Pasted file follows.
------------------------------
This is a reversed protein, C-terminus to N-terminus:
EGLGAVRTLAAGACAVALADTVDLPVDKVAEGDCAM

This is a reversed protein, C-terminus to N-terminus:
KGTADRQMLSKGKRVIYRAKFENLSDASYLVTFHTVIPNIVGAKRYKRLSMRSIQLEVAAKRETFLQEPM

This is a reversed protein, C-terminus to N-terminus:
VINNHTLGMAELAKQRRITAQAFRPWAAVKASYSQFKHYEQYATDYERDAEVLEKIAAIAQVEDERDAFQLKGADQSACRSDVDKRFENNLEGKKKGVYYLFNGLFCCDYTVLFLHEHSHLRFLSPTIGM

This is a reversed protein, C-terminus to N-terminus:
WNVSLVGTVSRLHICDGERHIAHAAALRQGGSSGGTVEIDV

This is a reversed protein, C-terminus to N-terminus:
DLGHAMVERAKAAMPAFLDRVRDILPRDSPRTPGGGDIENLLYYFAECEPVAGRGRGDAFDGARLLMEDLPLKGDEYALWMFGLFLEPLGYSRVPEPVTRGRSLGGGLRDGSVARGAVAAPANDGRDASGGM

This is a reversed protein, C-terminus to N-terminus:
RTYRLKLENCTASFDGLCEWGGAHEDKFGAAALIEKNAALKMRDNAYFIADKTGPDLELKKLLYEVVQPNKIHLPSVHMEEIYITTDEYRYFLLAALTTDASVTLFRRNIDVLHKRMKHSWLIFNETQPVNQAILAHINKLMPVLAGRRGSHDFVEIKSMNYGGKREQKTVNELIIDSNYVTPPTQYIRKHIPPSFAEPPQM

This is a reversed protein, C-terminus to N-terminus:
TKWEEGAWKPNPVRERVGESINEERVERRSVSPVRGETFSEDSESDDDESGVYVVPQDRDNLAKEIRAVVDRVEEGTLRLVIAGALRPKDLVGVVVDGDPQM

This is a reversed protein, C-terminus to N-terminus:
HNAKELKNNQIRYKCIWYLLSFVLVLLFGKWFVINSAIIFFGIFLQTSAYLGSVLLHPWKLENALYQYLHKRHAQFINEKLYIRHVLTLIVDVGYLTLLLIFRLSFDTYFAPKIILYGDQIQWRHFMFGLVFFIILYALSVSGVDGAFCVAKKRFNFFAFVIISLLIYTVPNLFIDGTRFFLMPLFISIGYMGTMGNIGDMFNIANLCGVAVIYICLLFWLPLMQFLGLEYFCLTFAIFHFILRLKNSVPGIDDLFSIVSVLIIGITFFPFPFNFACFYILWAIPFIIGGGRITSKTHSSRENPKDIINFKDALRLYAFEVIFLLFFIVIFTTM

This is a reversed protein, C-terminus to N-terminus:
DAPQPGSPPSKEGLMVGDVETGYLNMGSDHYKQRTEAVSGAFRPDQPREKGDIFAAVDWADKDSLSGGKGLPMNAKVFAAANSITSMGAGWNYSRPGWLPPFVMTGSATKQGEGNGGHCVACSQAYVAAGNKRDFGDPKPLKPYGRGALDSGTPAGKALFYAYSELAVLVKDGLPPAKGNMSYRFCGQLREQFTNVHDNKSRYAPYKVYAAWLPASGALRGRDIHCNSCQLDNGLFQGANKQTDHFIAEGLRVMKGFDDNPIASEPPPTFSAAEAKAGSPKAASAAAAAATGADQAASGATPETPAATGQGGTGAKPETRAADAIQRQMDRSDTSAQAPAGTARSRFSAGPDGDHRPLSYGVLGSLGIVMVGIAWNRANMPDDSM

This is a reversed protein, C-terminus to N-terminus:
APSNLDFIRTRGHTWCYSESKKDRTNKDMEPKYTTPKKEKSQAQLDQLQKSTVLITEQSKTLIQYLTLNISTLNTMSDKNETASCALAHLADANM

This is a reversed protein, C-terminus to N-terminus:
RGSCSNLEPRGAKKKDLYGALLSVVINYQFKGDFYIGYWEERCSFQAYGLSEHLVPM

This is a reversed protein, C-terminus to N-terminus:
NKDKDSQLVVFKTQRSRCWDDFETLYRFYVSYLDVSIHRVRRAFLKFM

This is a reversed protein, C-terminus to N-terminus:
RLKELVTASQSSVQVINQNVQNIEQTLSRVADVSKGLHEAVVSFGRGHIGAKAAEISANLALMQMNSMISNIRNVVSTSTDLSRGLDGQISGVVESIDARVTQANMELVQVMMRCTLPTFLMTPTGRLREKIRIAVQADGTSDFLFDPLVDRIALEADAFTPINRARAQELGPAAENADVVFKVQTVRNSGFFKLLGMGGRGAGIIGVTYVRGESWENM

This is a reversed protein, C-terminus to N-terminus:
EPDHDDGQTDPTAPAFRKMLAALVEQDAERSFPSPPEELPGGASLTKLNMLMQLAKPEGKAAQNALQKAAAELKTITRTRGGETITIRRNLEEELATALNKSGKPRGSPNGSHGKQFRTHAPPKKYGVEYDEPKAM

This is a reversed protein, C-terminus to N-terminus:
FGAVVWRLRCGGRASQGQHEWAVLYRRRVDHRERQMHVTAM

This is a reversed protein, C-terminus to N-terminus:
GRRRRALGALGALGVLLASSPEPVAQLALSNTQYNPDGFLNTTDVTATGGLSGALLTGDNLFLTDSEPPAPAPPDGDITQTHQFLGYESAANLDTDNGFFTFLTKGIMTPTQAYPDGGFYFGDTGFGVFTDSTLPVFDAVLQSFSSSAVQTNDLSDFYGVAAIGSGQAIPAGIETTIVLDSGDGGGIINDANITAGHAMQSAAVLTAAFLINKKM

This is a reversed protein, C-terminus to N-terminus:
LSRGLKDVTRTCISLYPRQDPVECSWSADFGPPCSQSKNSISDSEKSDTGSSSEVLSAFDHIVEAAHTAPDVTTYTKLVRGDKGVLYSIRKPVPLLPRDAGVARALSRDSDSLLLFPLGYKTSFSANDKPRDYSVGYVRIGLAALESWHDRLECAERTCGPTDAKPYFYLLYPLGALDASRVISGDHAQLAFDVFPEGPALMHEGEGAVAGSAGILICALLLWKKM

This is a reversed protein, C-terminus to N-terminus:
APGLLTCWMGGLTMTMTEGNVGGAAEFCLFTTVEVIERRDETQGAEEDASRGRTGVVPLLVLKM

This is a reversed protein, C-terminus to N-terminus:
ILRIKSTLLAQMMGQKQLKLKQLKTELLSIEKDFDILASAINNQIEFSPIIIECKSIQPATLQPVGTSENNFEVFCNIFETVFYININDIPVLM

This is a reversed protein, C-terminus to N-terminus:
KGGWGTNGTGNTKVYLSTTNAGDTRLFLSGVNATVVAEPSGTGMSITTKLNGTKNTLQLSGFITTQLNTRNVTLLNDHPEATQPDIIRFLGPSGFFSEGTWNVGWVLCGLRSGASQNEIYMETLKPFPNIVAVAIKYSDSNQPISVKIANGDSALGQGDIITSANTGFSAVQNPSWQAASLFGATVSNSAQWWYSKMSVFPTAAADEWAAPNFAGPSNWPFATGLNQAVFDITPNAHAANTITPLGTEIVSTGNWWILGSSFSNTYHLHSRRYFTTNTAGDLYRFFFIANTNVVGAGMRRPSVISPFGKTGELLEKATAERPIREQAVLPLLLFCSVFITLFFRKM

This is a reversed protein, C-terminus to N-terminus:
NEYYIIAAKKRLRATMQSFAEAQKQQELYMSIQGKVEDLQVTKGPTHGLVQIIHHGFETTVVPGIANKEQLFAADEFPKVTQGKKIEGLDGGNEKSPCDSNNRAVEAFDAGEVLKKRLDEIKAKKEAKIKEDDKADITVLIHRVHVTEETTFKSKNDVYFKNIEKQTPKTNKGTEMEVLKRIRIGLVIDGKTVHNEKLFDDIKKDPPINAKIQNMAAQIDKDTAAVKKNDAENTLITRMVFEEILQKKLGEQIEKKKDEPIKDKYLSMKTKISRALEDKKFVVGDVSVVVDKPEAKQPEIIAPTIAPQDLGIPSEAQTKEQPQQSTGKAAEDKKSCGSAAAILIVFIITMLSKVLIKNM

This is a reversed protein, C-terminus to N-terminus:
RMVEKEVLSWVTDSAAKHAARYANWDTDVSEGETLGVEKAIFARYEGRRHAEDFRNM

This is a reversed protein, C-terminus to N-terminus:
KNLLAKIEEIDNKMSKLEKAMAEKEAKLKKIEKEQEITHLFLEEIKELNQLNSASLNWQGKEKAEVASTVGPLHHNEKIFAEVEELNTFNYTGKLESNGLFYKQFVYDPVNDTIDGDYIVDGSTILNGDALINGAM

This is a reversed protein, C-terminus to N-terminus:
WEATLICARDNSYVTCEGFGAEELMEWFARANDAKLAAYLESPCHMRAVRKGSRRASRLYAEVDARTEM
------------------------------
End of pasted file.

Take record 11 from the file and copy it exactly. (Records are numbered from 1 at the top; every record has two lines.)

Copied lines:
This is a reversed protein, C-terminus to N-terminus:
RGSCSNLEPRGAKKKDLYGALLSVVINYQFKGDFYIGYWEERCSFQAYGLSEHLVPM